Foxboro Stadium, also known as (Schaefer Stadium, Sullivan Stadium)
New England Patriots celebration winning their first Super Bowl in 2002.
Patriots owner Robert Kraft and Head Coach Bill Belichick celebrating winning Superbowl XXXVI.
The American flag on the field at the last game in Foxboro Stadium.
Tom Brady attempting a pass as an Oakland Raiders defender is about to hit him. This is the play that led to the game being known as "The Tuck Rule Game".
Adam Vinatieri kicking the game winning field goal in overtime to defeat the Oakland Raiders in "The Tuck Rule Game". This win allowed the Patriots to go to the Super Bowl.
Adam Vinatieri kicking the field goal that won Super Bowl XXXVI.
Aerial view of Foxboro Stadium.
View of Foxboro Stadium as construction for Gillette had started.
Picture showing both Foxboro Stadium and it's replacement Gillette Stadium.
Demolition of Foxboro Stadium.
Aerial view of Patriot Place and nearby Gillette Stadium.
The Hall at Patriot Place.
Backstory and Context
Foxboro Stadium was built in 327 days for slightly more than $7.1 million, which was $200,000 over its initial budget of $6.9 million. At approximately $100 per seat, Foxboro (designed by David Berg and built by J.F. White Construction) remains one of the great stadium construction miracles of all time. It is also a miracle for another reason. Since 1971, well over 15 million people have passed through Foxboro's turnstiles at literally no expense to the taxpayers of Foxborough or Massachusetts. The stadium first opened in August of 1971 and was named Schaefer Stadium. Naming rights were sold to Anheuser-Busch in 1983, who named the stadium Sullivan Stadium in honor of the family that owned the Patriots. Once the Sullivan family sold its majority ownership, the stadium was renamed Foxboro Stadium. Before the first game played there, an exhibition match between the Patriots and New York Giants, a “flush-off” took place in which all the toilets were flushed at the same time to make sure the plumbing could handle the greatest possible stress.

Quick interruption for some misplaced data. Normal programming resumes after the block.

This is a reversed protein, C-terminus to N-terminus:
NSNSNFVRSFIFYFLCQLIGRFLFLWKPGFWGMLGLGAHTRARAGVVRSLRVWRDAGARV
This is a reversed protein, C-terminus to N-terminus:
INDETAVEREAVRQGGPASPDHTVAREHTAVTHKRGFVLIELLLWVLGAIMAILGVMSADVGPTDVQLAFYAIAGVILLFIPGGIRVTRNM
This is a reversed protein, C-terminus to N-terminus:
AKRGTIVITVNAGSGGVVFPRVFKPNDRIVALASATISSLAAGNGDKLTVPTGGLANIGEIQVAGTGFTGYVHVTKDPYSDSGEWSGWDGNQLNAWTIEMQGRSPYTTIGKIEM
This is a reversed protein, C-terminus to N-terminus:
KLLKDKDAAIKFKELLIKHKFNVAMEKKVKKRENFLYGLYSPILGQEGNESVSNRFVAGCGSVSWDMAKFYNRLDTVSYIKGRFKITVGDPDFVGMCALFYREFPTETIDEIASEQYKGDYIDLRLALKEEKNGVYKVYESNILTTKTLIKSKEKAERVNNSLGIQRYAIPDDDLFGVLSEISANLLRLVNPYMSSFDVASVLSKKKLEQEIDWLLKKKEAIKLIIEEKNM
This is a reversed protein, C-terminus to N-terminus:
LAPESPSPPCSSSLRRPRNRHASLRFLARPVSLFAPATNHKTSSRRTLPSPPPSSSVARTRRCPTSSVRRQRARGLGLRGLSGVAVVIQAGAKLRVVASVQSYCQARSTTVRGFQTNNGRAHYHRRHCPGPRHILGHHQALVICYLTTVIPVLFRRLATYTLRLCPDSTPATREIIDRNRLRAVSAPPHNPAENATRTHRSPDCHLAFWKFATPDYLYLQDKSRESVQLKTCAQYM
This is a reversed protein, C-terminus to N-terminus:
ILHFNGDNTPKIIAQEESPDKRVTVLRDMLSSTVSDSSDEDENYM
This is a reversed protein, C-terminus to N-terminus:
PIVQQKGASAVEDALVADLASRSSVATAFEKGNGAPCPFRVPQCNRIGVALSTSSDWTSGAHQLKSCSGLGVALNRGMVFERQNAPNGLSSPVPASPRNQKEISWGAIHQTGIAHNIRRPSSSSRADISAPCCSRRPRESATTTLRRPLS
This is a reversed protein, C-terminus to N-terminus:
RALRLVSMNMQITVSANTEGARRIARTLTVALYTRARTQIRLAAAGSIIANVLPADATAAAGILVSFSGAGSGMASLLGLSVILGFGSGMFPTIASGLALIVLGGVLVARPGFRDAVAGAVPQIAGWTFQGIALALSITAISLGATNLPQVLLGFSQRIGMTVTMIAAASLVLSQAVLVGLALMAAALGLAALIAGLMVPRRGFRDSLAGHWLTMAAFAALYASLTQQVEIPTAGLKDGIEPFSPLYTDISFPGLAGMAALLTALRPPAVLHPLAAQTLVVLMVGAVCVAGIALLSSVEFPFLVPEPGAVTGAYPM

By NFL standards, Foxboro Stadium had become functionally obsolete. It had very good sight lines, but the facility was built cheaply as a "bare bones" stadium and had very few modern amenities. It was one of the smallest stadiums in the NFL and it was almost completely exposed to the elements, meaning that there was almost no protection for the fans late in the season. After 31 NFL seasons, Foxboro Stadium was scheduled to be demolished on December 23, 2001, the day after the Patriots' final home game. The Patriots went to the playoffs that year, so the stadium was not closed until January 19, 2002. The Patriots won the Super Bowl that year.
Patriot Place is an open aired shopping center that was built around Gillette Stadium. The first phase opened in fall 2007, which included the construction of a small strip mall. The second phase is actually built on the site of Foxboro Stadium.
The Hall at Patriot Place is a museum displaying the history of the New England Patriots, such as historical wins and losses, uniforms of famous players, and Super Bowl trophies. On the first floor is the official Patriots Pro Shop, a large store selling various apparel and memorabilia themed to the New England Patriots. "The Hall at Patriot Place presented by Raytheon is an exciting, innovative and interactive, modern museum experience for all ages. The Kraft family long considered the best way to honor the greatest Patriots of all time while simultaneously preserving Patriots history. They scored a touchdown when they opened The Hall in September of 2008."
Cinema de Lux was launched by Showcase Cinemas with a location at the complex. There is also a bar and restaurant inside called Studio 3. There are many other stores and restaurants. There is also a health care center located there by the name of, The Brigham and Women's/Mass General Health Care Center, which is a joint venture between Brigham and Women's Hospital and Massachusetts General Hospital, both located in Boston.